UPDATE: Neah Bay residents allowed to return to homes after evacuation

DNT crews beating back fires

The Coast Guard flew over fires and took photographs of blazes near Cape Flattery. (U.S. Coast Guard)

The Coast Guard flew over fires and took photographs of blazes near Cape Flattery. (U.S. Coast Guard)

NEAH BAY — Residents of Neah Bay were allowed to return to their homes on Friday after more than 100 had been evacuated from several neighborhoods in the face of several fires that broke out Thursday.

“The threat to life and property has passed for now,” said Makah Tribal Chairman T.J. Greene on Friday.

Neah Bay schools and tribal government operations remained closed Friday, but fires had been beaten back as high winds — which blew steadily at about 30 mph with gusts above 50 mph — died down overnight, he said.

“It’s really fortunate that there was no loss of life, no injuries and no property damage,” Greene said.

Fires had burned at least 140 acres, he said.

The Cape Fire was made up of two blazes, Greene said late Friday — the Alpha Fire, fully contained at 18.18 acres and the Bravo Fire, 70 percent contained at 60 acres, according to the day’s most recent update by the from state Department of Natural Resources (DNR) crew members, who have been battling the blazes with crews on the ground and helicopters performing water drops.

DNR said crews had made “significant progress” toward 80 percent containment of the Cape blazes, the largest of those that broke out Thursday morning, by the end of Friday, Greene said.

The Hobuck Lake Fire, the first one discovered in the early morning hours on Thursday, burned hot and fast and raced toward a residential area. People were alerted to it because it was dropping hot embers on homes.

That fire, referred to as Charley Fire by DNR, Greene said, was “very concerning at 3:30 a.m. or so” Thursday, but it was blocked by wetlands and considered to be 90 percent contained at 37. 8 acres late Friday afternoon,

A third fire, Johnny’s Junction, did not grow beyond 2 acres and was fully contained Friday, having run out of fuel, the tribal chairman said.

Firefighting is expected to continue for another two or three days, he said, although it could go more quickly depending upon the weather.

Smoke is not a problem because of northeasterly winds blowing it out to sea.

“There has been no determination about the cause” of the fires, Greene said.

“All we know is that there were controlled burns” set by DNR “in those areas within the last couple of weeks,” he added.

There were some close calls.

A private landowner on Cape Flattery had flames literally at the doorstep of his workshop, Greene said, but he worked with DNR to get a fire line in and divert it.

DNR has been the lead agency fighting the fires. Assistance has been provided by the Olympic Correction Center south of Forks both Thursday and today, he said.

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Executive Editor Leah Leach can be reached at lleach@soundpublishing.com.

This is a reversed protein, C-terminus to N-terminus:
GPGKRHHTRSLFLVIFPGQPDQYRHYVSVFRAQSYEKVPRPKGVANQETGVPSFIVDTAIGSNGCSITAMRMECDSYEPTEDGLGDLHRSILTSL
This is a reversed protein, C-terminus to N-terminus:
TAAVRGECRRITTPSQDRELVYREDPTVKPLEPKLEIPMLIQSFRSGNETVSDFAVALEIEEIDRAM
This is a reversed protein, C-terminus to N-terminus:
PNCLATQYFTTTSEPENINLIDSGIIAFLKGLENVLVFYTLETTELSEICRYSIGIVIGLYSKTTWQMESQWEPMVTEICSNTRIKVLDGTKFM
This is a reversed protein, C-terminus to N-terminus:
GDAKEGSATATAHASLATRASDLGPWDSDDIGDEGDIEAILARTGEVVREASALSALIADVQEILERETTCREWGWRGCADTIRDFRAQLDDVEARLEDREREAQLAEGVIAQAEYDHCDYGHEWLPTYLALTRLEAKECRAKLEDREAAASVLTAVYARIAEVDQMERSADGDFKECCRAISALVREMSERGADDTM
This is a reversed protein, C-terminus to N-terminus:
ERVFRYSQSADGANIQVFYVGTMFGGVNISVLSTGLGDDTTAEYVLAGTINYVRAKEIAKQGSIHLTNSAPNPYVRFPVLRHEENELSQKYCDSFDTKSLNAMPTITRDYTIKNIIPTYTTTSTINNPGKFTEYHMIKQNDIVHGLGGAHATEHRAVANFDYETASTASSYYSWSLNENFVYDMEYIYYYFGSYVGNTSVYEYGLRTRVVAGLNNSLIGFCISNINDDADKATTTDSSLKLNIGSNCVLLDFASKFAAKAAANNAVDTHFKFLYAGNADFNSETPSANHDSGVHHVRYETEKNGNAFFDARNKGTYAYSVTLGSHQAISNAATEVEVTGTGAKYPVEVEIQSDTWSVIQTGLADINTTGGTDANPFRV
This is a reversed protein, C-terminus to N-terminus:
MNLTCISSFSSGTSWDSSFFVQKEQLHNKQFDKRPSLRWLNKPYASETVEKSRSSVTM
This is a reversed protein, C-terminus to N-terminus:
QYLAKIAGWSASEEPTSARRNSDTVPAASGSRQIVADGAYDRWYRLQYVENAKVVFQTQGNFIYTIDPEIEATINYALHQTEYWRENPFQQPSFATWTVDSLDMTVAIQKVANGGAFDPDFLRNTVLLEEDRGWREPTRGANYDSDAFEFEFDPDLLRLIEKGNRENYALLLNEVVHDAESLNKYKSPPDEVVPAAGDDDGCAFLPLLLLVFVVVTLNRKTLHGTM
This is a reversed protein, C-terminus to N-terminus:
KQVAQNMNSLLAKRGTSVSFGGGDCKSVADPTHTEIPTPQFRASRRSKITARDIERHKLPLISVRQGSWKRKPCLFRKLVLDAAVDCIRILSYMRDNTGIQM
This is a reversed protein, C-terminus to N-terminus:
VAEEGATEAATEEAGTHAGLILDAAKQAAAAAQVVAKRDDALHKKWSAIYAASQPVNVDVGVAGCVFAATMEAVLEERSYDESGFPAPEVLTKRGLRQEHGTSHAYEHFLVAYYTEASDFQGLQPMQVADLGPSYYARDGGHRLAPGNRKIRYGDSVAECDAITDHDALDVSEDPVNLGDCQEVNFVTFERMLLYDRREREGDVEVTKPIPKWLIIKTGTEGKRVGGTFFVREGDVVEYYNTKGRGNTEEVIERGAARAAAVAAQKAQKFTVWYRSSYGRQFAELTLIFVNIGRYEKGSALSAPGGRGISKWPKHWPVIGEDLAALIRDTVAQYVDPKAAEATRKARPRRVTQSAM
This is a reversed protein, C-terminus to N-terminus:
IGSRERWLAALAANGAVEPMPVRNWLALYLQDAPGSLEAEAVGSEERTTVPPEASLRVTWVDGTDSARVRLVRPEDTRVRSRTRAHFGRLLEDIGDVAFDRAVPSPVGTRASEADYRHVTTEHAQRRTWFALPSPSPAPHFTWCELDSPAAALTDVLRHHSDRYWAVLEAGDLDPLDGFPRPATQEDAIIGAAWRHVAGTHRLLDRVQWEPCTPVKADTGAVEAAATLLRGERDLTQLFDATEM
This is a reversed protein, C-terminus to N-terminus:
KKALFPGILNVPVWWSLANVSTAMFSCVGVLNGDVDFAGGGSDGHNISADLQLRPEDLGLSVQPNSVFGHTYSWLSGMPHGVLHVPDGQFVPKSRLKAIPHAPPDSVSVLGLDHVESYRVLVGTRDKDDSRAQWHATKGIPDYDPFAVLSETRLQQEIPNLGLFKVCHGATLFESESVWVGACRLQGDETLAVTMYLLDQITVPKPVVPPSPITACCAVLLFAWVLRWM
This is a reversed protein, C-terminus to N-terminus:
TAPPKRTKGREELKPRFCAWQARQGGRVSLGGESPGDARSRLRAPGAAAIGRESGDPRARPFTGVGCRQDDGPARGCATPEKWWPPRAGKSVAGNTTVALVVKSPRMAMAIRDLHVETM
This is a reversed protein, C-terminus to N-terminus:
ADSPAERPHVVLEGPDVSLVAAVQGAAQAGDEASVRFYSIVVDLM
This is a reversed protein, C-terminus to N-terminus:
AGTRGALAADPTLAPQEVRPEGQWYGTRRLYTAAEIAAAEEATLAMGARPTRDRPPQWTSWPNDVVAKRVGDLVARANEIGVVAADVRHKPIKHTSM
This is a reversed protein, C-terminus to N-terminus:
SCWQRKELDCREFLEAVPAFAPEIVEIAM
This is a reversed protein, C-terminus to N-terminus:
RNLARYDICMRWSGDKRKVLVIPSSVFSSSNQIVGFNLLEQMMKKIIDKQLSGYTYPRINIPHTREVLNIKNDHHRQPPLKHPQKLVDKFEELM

THURSDAY’S STORY

By Brian Gawley

Peninsula Daily News

More than 100 people had been evacuated from several Neah Bay neighborhoods on Thursday and Neah Bay schools were closed in the wake of the Hobuck Fire that had burned an estimated 120 acres in the Lake Hobuck and surrounding area as of Thursday afternoon.

No state highways were affected, but checkpoints staffed by Clallam County sheriff’s deputies were set up throughout the area to discourage “lookie-loos,” said Makah Tribal Chairman T.J. Greene mid-afternoon Thursday.

Evacuation was recommended for residents of Tsoo-Yess, Hobuck, Crown Z, Fish Hatchery and 400 and 500 housing. The Makah Community Gym was opened as an emergency shelter.

Greene said the cause was not known; he speculated a slash burn had reignited. Residents reported he blaze to emergency dispatchers at about 5:40 a.m. when embers began falling in the area of Hobart Lake, he said.

No residents were harmed or structures threatened, he said.

The Cape Flattery Trail and the Hobuck Campground were closed. Greene said campers were evacuated and those with reservations were alerted to the situation.

The state Department of Natural Resources said the Hobuck Fire is made up of three active wildland fires: Hobuck Lake, The Cape and Johnny’s Junction.

The Hobuck Lake fire had subsided to about 20 acres by mid-afternoon Thursday, but it was the one that alerted residents, Greene said.

“It fully engulfed the hillside. The flames could be seen for miles. The Johnny’s Junction fire is about two acres in the interior of the reservation and is not a risk,” he said.

The state Department of Natural Resources had about 60 personnel on-site plus two helicopters for water drops, although winds had kept them grounded on Thursday, Greene said.

Water restrictions are in place to make sure there’s enough water for firefighting, he said.

“We have a command staff in our emergency operations center. The sheriff’s office sent a handful of people from their emergency operations center who are helping with the logistics and organization of the fire response,” he said.

Michelle Parkin, Cape Flattery School District superintendent, said Neah Bay’s elementary, junior high and senior high schools were closed Thursday and would remain so today.

“This morning when we received notification of the three fires ablaze within the reservation boundaries, we made a determination as an administration not to transport students onto the campus because there were so many unknowns,” Parkin said.

“As the crisis progresses, we are gaining more details and we will be making decisions on how to proceed.”

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Reporter Brian Gawley can be reached at brian.gawley@soundpublishing.com.

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